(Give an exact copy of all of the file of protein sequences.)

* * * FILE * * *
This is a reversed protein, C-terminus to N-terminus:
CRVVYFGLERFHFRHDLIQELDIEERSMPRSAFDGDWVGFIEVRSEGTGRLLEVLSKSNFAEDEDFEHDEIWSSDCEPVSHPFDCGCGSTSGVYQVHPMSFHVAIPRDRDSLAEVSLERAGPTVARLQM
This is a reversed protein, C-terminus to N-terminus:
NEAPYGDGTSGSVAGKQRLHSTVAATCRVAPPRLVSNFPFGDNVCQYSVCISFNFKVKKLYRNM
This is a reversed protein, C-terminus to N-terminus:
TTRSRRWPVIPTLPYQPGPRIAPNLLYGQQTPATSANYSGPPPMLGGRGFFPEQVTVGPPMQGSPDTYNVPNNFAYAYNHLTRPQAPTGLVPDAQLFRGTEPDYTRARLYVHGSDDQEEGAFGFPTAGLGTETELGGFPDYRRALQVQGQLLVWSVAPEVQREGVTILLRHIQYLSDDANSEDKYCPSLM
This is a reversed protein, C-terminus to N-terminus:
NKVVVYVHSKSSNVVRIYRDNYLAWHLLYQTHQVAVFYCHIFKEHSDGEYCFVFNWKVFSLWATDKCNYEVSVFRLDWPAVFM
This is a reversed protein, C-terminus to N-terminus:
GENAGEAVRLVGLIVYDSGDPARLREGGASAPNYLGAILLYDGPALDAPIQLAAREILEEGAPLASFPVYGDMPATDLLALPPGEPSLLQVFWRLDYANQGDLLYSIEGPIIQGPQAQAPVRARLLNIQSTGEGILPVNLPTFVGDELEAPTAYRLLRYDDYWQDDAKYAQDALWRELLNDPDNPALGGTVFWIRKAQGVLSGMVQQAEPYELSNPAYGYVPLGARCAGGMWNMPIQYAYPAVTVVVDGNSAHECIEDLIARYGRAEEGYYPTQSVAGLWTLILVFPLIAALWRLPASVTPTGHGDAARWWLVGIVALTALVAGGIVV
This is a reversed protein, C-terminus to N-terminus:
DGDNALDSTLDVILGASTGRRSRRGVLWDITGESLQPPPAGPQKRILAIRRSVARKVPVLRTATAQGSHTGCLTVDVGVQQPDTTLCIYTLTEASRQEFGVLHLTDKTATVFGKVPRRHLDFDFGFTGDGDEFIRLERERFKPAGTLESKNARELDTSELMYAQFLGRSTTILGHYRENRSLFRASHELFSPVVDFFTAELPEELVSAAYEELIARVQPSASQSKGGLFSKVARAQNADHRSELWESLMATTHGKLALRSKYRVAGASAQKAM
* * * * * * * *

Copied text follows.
This is a reversed protein, C-terminus to N-terminus:
CRVVYFGLERFHFRHDLIQELDIEERSMPRSAFDGDWVGFIEVRSEGTGRLLEVLSKSNFAEDEDFEHDEIWSSDCEPVSHPFDCGCGSTSGVYQVHPMSFHVAIPRDRDSLAEVSLERAGPTVARLQM
This is a reversed protein, C-terminus to N-terminus:
NEAPYGDGTSGSVAGKQRLHSTVAATCRVAPPRLVSNFPFGDNVCQYSVCISFNFKVKKLYRNM
This is a reversed protein, C-terminus to N-terminus:
TTRSRRWPVIPTLPYQPGPRIAPNLLYGQQTPATSANYSGPPPMLGGRGFFPEQVTVGPPMQGSPDTYNVPNNFAYAYNHLTRPQAPTGLVPDAQLFRGTEPDYTRARLYVHGSDDQEEGAFGFPTAGLGTETELGGFPDYRRALQVQGQLLVWSVAPEVQREGVTILLRHIQYLSDDANSEDKYCPSLM
This is a reversed protein, C-terminus to N-terminus:
NKVVVYVHSKSSNVVRIYRDNYLAWHLLYQTHQVAVFYCHIFKEHSDGEYCFVFNWKVFSLWATDKCNYEVSVFRLDWPAVFM
This is a reversed protein, C-terminus to N-terminus:
GENAGEAVRLVGLIVYDSGDPARLREGGASAPNYLGAILLYDGPALDAPIQLAAREILEEGAPLASFPVYGDMPATDLLALPPGEPSLLQVFWRLDYANQGDLLYSIEGPIIQGPQAQAPVRARLLNIQSTGEGILPVNLPTFVGDELEAPTAYRLLRYDDYWQDDAKYAQDALWRELLNDPDNPALGGTVFWIRKAQGVLSGMVQQAEPYELSNPAYGYVPLGARCAGGMWNMPIQYAYPAVTVVVDGNSAHECIEDLIARYGRAEEGYYPTQSVAGLWTLILVFPLIAALWRLPASVTPTGHGDAARWWLVGIVALTALVAGGIVV
This is a reversed protein, C-terminus to N-terminus:
DGDNALDSTLDVILGASTGRRSRRGVLWDITGESLQPPPAGPQKRILAIRRSVARKVPVLRTATAQGSHTGCLTVDVGVQQPDTTLCIYTLTEASRQEFGVLHLTDKTATVFGKVPRRHLDFDFGFTGDGDEFIRLERERFKPAGTLESKNARELDTSELMYAQFLGRSTTILGHYRENRSLFRASHELFSPVVDFFTAELPEELVSAAYEELIARVQPSASQSKGGLFSKVARAQNADHRSELWESLMATTHGKLALRSKYRVAGASAQKAM